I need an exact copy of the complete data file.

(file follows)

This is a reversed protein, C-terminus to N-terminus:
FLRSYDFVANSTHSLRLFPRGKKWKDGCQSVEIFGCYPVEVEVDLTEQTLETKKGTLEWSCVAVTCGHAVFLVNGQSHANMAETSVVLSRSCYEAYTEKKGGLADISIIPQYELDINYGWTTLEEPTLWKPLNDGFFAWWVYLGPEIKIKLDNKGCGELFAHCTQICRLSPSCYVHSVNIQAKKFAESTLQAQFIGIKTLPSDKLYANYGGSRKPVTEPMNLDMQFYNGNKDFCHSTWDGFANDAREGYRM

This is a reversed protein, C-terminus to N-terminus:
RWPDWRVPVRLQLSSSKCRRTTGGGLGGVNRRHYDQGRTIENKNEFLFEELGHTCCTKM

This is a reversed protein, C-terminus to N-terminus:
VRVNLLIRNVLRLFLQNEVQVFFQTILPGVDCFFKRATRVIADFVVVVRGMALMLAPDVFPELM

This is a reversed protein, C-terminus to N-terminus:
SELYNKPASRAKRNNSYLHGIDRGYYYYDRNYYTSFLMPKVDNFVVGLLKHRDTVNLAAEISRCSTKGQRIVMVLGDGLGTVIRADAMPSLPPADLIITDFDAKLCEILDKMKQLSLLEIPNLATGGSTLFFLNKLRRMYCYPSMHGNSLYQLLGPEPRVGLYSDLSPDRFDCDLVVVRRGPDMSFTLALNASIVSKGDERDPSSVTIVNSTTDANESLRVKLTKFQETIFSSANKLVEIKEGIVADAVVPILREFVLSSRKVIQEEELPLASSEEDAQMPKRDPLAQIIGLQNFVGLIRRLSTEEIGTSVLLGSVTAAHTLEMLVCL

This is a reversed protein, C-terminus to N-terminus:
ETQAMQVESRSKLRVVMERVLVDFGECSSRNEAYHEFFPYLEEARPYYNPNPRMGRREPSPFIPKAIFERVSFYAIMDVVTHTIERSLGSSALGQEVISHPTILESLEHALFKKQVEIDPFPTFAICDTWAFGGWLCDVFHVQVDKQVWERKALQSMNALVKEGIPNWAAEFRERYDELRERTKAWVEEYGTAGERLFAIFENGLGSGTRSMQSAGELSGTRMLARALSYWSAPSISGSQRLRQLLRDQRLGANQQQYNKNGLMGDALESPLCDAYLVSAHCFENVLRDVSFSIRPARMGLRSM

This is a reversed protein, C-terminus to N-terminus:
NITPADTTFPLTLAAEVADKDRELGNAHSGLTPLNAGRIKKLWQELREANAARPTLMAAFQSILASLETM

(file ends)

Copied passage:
This is a reversed protein, C-terminus to N-terminus:
FLRSYDFVANSTHSLRLFPRGKKWKDGCQSVEIFGCYPVEVEVDLTEQTLETKKGTLEWSCVAVTCGHAVFLVNGQSHANMAETSVVLSRSCYEAYTEKKGGLADISIIPQYELDINYGWTTLEEPTLWKPLNDGFFAWWVYLGPEIKIKLDNKGCGELFAHCTQICRLSPSCYVHSVNIQAKKFAESTLQAQFIGIKTLPSDKLYANYGGSRKPVTEPMNLDMQFYNGNKDFCHSTWDGFANDAREGYRM

This is a reversed protein, C-terminus to N-terminus:
RWPDWRVPVRLQLSSSKCRRTTGGGLGGVNRRHYDQGRTIENKNEFLFEELGHTCCTKM

This is a reversed protein, C-terminus to N-terminus:
VRVNLLIRNVLRLFLQNEVQVFFQTILPGVDCFFKRATRVIADFVVVVRGMALMLAPDVFPELM

This is a reversed protein, C-terminus to N-terminus:
SELYNKPASRAKRNNSYLHGIDRGYYYYDRNYYTSFLMPKVDNFVVGLLKHRDTVNLAAEISRCSTKGQRIVMVLGDGLGTVIRADAMPSLPPADLIITDFDAKLCEILDKMKQLSLLEIPNLATGGSTLFFLNKLRRMYCYPSMHGNSLYQLLGPEPRVGLYSDLSPDRFDCDLVVVRRGPDMSFTLALNASIVSKGDERDPSSVTIVNSTTDANESLRVKLTKFQETIFSSANKLVEIKEGIVADAVVPILREFVLSSRKVIQEEELPLASSEEDAQMPKRDPLAQIIGLQNFVGLIRRLSTEEIGTSVLLGSVTAAHTLEMLVCL

This is a reversed protein, C-terminus to N-terminus:
ETQAMQVESRSKLRVVMERVLVDFGECSSRNEAYHEFFPYLEEARPYYNPNPRMGRREPSPFIPKAIFERVSFYAIMDVVTHTIERSLGSSALGQEVISHPTILESLEHALFKKQVEIDPFPTFAICDTWAFGGWLCDVFHVQVDKQVWERKALQSMNALVKEGIPNWAAEFRERYDELRERTKAWVEEYGTAGERLFAIFENGLGSGTRSMQSAGELSGTRMLARALSYWSAPSISGSQRLRQLLRDQRLGANQQQYNKNGLMGDALESPLCDAYLVSAHCFENVLRDVSFSIRPARMGLRSM

This is a reversed protein, C-terminus to N-terminus:
NITPADTTFPLTLAAEVADKDRELGNAHSGLTPLNAGRIKKLWQELREANAARPTLMAAFQSILASLETM